, May 9
) is an American
poet, musician, and author of Native American
ancestry. Known primarily as a poet, Harjo has also taught at the college level, played tenor saxophone
with a band called Poetic Justice
, edited literary journals, and written screenplays. She is a member of the Muscogee (Creek
) Nation of Oklahoma
. She is a graduate of the Iowa Writers' Workshop
at the University of Iowa
- How We Become Human New and Selected Poems: 1975 - 2001 (2002)
- A Map to the Next World (2000).
- The Woman Who Fell From the Sky (1994) received the Oklahoma Book Award.
- "Fishing" (1992)
- In Mad Love and War (1990) received an American Book Award and the Delmore Schwartz Memorial Award.
- Secrets from the Center of the World (1989).
- She Had Some Horses (1983).
- What Moon Drove Me to This? (1979).
- The Last Song (1975).
Joy Harjo and Poetic Justice
- Letter From the End of the Twentieth Century (1997).
- Native Joy for Real
- She Had Some Horses
- When the World As We Knew It Ended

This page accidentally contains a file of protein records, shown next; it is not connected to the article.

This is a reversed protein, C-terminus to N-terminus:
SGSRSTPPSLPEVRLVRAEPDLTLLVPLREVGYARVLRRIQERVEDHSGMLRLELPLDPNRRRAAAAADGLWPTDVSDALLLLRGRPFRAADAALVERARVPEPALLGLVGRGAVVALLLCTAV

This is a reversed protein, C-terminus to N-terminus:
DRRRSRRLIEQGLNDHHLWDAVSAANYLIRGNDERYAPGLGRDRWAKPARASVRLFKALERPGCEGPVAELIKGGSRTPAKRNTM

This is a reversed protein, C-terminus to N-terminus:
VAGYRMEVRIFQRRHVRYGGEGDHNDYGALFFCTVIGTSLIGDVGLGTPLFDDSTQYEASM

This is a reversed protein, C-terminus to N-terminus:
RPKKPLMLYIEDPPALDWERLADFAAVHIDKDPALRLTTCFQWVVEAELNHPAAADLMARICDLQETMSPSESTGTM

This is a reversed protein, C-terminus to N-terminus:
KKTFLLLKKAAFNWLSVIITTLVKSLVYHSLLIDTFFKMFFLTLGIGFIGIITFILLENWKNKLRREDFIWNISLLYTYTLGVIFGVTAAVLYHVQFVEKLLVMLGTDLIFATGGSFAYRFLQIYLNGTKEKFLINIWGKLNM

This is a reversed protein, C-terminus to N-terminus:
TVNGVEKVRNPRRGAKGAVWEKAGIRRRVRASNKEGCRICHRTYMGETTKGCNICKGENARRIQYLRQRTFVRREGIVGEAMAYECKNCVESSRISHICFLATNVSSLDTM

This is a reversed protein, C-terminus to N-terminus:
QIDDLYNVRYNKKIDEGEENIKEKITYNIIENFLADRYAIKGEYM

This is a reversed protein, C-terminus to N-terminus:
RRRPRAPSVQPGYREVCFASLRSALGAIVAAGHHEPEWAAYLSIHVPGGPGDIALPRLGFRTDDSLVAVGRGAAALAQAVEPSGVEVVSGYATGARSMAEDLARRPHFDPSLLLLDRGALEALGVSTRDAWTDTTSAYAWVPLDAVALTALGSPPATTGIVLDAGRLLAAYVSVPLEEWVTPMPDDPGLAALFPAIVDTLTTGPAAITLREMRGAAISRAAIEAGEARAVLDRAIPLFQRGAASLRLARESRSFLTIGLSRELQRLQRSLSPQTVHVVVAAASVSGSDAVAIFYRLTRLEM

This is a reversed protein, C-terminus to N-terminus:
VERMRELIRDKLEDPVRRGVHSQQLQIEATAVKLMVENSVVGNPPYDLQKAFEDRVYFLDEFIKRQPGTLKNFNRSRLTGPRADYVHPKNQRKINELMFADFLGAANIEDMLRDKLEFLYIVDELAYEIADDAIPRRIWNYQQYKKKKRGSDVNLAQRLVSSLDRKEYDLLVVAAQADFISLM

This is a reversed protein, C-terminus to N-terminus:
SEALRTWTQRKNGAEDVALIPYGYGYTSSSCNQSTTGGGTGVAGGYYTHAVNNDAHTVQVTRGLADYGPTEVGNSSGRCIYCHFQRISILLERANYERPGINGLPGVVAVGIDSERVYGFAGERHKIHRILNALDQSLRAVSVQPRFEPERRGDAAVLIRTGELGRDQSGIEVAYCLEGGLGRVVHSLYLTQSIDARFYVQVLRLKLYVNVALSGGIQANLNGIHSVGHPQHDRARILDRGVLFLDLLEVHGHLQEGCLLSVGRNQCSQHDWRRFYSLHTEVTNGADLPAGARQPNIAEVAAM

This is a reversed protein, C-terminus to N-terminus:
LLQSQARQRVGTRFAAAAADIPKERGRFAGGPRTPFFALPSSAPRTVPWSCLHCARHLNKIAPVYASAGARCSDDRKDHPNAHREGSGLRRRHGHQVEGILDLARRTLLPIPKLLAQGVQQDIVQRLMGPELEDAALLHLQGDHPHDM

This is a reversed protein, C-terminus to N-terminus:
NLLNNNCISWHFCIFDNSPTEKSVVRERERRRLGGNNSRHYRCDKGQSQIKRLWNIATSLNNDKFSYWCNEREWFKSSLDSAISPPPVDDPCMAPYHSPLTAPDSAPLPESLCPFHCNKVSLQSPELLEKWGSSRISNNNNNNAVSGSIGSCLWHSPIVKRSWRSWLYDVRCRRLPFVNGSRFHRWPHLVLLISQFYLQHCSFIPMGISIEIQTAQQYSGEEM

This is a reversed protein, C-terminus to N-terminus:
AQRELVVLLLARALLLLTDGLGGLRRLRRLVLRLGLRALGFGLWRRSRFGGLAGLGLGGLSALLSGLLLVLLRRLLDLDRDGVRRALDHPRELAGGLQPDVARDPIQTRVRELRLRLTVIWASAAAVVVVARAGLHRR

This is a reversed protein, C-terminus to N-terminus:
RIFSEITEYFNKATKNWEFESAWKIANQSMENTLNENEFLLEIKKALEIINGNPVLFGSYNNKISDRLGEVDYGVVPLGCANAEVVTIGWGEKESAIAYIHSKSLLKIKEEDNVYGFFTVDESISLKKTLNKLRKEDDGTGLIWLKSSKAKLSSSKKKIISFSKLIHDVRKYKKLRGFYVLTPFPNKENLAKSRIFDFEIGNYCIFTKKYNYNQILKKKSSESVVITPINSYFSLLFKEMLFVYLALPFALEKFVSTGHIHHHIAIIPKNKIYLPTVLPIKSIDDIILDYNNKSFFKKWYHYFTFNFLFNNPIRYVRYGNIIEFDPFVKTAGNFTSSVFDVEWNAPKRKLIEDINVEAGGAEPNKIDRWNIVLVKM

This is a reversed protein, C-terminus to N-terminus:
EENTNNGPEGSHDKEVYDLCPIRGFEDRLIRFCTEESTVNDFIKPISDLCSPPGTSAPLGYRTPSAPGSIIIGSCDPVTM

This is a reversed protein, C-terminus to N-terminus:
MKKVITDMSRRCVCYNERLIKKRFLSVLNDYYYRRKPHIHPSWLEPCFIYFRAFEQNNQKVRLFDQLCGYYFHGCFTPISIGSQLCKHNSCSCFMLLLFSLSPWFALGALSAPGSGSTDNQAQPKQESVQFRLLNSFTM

- Bochynski, Pegge. Review of "How We Became Human: New and Selected Poems: 1975-2001 by Joy Harjo". Magill’s Literary Annual, 2003. Ed. John D. Wilson and Steven G. Kellman. Pasadena, Calif.: Salem Press, 2003. Pages 379-383.
- "Joy Harjo" by Pegge Bochynski, in American Writers: A Collection of Literary Biographies, Supplement XII edited by Jay Parini. New York: Charles Scribner's Sons, 2003. Pages 215-234.
- “She Had Some Horses” by Pegge Bochynski in Masterplots II, Poetry, Revised edition. Ed. Philip K. Jason. Pasadena, Calif.: Salem Press, 2002. Pages 3369-3371.
- Stone, Louise M. Update and revision by Pegge Bochynski. “Joy Harjo” in Magill Survey of American Literature, Revised Edition. Ed. Steven G. Kellman. Pasadena, Calif. Salem Press, 2006. Pages 980-988.